Dana Rubin-Winkelman, the Adult Day Services Social Worker has found a creative way to communicate with residents and families through her “Touch Points- A Spark of Light with Dana” emails. This beautiful and meaningful connection offers support and light through this uncertain time. We are excited to share with you.

“Be thankful for what you have; you’ll end up having more. If you concentrate on what you don’t have, you will never, ever have enough.” (Oprah Winfrey)

Hello friends,

This is Dana Rubin-Winkelman, the social worker. I hope you and your family are well. I am thinking of you and sending my positive thoughts and prayers. We are missing everyone, and hope to bridge the distance through this electronic connection.

In this week’s “Touch Points” email I will be focusing on the importance of cultivating gratitude, how gratitude has the ability to make us happier and healthier, and sharing activities to try at home. There is social science research that shows how giving thanks and practicing gratitude can help us in many ways!  For example, gratitude can increase our sense of balance and calm, enhance optimism, help us cope with stress, and improve our physical well-being too!

Sometimes, feeling a sense of gratitude is easy, and in more challenging times, like now, we may need to search for this optimistic outlook. But, all of us have something to be thankful for!  So, let’s find a variety of ways to count our blessings; my favorite ideas are listed below. Although you may not connect with all of them, I would be GRATEFUL (Ha, ha ha…) if you tried at least one idea.

Ways to cultivate the habit of grateful thinking:

  1. Start by paying attention and being mindful of your daily blessings. Be aware of little things each day that you are grateful for. There are easier things that might come to mind, so challenge yourself to find one new appreciation each day. There is nothing too small to be grateful for. For example, I was grateful that we had oatmeal and brown sugar in the house; that is exactly what I wanted to eat!
  2. Make the practice of gratitude social– Try to think about another person and why you are grateful for him/her. What has that person said or done to enrich your life or make it easier? Then, if you are able, share these warm feelings with the person.  You might talk about your appreciation during a meal, facetime call, phone call or a letter. This moment can facilitate a beautiful, loving connection.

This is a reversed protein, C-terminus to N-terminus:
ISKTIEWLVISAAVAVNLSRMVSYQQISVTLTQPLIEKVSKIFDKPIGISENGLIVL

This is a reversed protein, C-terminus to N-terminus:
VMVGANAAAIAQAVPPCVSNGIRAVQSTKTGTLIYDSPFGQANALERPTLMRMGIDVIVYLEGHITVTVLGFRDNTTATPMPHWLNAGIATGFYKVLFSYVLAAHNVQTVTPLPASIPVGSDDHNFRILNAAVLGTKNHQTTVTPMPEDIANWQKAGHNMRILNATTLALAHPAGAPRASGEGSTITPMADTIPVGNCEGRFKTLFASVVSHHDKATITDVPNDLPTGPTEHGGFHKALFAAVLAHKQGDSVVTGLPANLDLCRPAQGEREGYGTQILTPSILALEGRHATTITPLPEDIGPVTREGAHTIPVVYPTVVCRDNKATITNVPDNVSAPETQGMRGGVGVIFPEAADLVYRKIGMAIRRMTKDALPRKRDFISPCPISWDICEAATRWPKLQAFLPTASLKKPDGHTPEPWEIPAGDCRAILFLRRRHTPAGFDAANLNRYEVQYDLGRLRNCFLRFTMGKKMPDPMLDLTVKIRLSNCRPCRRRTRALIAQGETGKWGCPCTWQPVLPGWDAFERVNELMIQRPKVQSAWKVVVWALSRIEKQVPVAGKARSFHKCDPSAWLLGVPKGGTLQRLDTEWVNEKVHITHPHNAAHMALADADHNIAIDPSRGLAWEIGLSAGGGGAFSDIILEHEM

3. Find gratitude even during the challenging times. I think a pandemic certainly counts as a challenge! Don’t you?! So, even now, try to be aware of what you are grateful for. Daily, I am grateful for snuggles from my tiny, old dog, Maggie. What are you grateful for?
  4. Keep a daily gratitude journal or list– Get in the habit of expressing your gratitude daily. In the morning when you wake up, or before you go to bed, write a list of five things you are grateful for. Once you have a few entries, enjoy spending a few moments reading them. I guarantee you will smile.
  5. Say grace after meals.- In Judaism, we say “Birkat Hamazon” to give thanks to G-d for our food and for the nourishment. Let us also give thanks to people working in grocery stores, for the people delivering our food, and for those making meals. We are all so blessed to have a full belly. AMEN!
  6. Take a gratitude stroll– Go for a walk and notice all the things you are grateful for. It is healthy for us to get out of the house, even for a little while. If you can, take a walk, and if it’s too difficult, then sit outside. Use all your senses. Feel the sun on your face, feel the wind in your hair, hear the birds chirping, and smell the flowers that are just starting to bloom. What a glorious experience; savor this moment.
  7. Try a gratitude breathing exercise– Before we start, think of one or two things you are grateful for and keep them in your mind. Get comfortable in a comfy chair with arms and close your eyes. Put your hand on your heart, and be mindful of the moment. As you breathe in through your nose, think about a moment in your life you are deeply grateful for or something you cherish. Hold it for a few seconds, breathe it in, and feel it. Then breathe out through your mouth. Try this a few times and feel the grace in this moment. (Only do the exercise two times so you don’t feel light-headed.)

I would love to hear what you enjoyed, and what exercises you are incorporating into your life. How have you and your loved one felt more optimism and light?  My email is:  DRubin-Winkelman@ovation.org

Gratitude is a powerful tool that allows our hearts to link to others in love and in peace. Thank you for adding beauty and meaning in my world. I am grateful.

Thinking of you and sending all my positive energy and love,

Dana